What's really interesting to me is the replies from techs in this thread who say "dont buy variable speed because of computers, sensors, etc....it all costs thousands of $$!"  Let me try to translate this for a typical homeowner consumer:  this means "I don't want to take any training to learn about new equipment and how it works and I don't care about how much market penetration this stuff is achieving.  I like the way the old style motors and compressors work and that's that!"

Do not hire one of these types of technicians.
Link Posted: 8/21/2017 10:15:11 AM EST
Discussion ForumsJump to Quoted PostQuote History
Originally Posted By TexasSmooth:
What's really interesting to me is the replies from techs in this thread who say "dont buy variable speed because of computers, sensors, etc....it all costs thousands of $!"  Let me try to translate this for a typical homeowner consumer:  this means "I don't want to take any training to learn about new equipment and how it works and I don't care about how much market penetration this stuff is achieving.  I like the way the old style motors and compressors work and that's that!"

Do not hire one of these types of technicians.
View Quote
My TempStar has been superb.
It was installed in March of 2000 and I have replaced the condenser fan motor.
Not sure if they are the same quality today but again mine has just been superb.
Link Posted: 8/21/2017 10:18:21 AM EST
American Standard or Rheem/Ruud (exact same unit, one gets a Rheem badge, the other gets a Ruud badge).
Link Posted: 8/21/2017 3:32:44 PM EST
Discussion ForumsJump to Quoted PostQuote History
Originally Posted By Sand_Man:
American Standard or Rheem/Ruud (exact same unit, one gets a Rheem badge, the other gets a Ruud badge).
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opposite sides of the quality and mechanical spectrum like ATI versus knight's armorment
Link Posted: 8/21/2017 4:37:41 PM EST
Thx for the tip on the Honeywell air filter , its noted on the install list.

Reading reviews and even cruising the forums yield WIDE opinions and advise.
Again, thanks guys and I have a nice window to do research and decide which way to go.

Its like replacing a vehicle before it totally fails Vs having to replace something quickly which limits ones options.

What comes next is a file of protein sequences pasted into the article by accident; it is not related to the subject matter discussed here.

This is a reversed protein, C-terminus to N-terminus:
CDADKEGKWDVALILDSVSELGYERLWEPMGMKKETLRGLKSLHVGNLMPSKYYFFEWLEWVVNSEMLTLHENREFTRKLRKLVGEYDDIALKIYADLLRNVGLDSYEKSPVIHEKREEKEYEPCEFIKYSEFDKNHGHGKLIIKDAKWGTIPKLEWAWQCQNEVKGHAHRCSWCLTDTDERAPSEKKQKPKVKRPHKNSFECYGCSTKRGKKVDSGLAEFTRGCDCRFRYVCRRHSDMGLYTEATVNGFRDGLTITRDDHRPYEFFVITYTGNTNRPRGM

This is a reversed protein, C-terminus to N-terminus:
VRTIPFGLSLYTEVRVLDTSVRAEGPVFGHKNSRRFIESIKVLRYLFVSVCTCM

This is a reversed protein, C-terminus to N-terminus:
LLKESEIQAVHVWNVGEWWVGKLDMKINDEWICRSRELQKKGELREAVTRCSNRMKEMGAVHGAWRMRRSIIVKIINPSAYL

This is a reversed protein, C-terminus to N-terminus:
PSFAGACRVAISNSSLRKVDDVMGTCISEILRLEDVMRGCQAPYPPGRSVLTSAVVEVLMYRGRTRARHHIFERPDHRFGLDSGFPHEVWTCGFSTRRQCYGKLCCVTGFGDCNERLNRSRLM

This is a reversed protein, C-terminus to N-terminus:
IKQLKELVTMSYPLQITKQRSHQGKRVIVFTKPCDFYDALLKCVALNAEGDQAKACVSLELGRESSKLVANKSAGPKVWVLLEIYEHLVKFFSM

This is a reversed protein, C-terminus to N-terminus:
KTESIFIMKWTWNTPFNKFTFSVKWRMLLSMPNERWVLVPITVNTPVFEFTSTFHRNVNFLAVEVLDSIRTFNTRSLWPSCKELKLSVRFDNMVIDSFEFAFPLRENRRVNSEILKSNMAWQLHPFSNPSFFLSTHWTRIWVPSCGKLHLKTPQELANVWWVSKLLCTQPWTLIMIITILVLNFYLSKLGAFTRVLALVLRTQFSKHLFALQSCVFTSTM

I cant bag on my near 20 year Trane system. When its old enough to vote you got your moneys worth.

I figure I can swap my just opened 30lb R22 jug for a couple R410A jugs next year.
This one has sat for a long time but its nice having service parts and material on hand. I hate buying something new and rolling the dice for up time.
Link Posted: 8/21/2017 8:52:29 PM EST
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Originally Posted By alphajaguars:
Honeywell F300 or an Aprilaire 5000

Basic difference is the Honeywell has no residual cost as all you do is wash the pre filters every month and put the cell through your dishwasher every 6 months to a year. The Aprilaire has a media that has to be replaced every year that costs about $70 or so.

Both work very well, but my preference is the Honeywell since it has no residual cost.
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Originally Posted By alphajaguars:
Honeywell F300 or an Aprilaire 5000

Basic difference is the Honeywell has no residual cost as all you do is wash the pre filters every month and put the cell through your dishwasher every 6 months to a year. The Aprilaire has a media that has to be replaced every year that costs about $70 or so.

Both work very well, but my preference is the Honeywell since it has no residual cost.
Thank you VERY much. The Honeywell is less expensive than last time I looked at these things (they were closer to $900.00 6+ years ago) I'll be making some calls tomorrow.


Originally Posted By Kharn:
Pick the least favorite room and have a set of 30" wide attic stairs installed? You'll have to have joists cut and framed around, but it would avoid the hole in the roof. Maybe $2k for the whole job?

Louisville Big boy 30"x60" 350lb capacity stairs are what I installed, if it can't fit up those, it wasn't meant to be installed in an attic.

The air handler can be disassembled and carried up in pieces for almost any design, the coil is the largest chunk.

Kharn
I don't know if that would work, the unit is perched between three trusses (there is a huge return box on one end (house has two 18" diameter return ducts) and a huge outlet box on the other end, plus the unit itself... probably 10-12 feet long in total) plus it sits right above the kitchen/family room in a ranch style house... but I had not considered that the units come apart. Nor had I considered this approach at all. I'm going to look into this, it is a really good idea. May not work in my house, but it was something that I had not previously considered. I'd much rather pay $2K than $5K !!

Thank you!
Link Posted: 8/21/2017 10:39:12 PM EST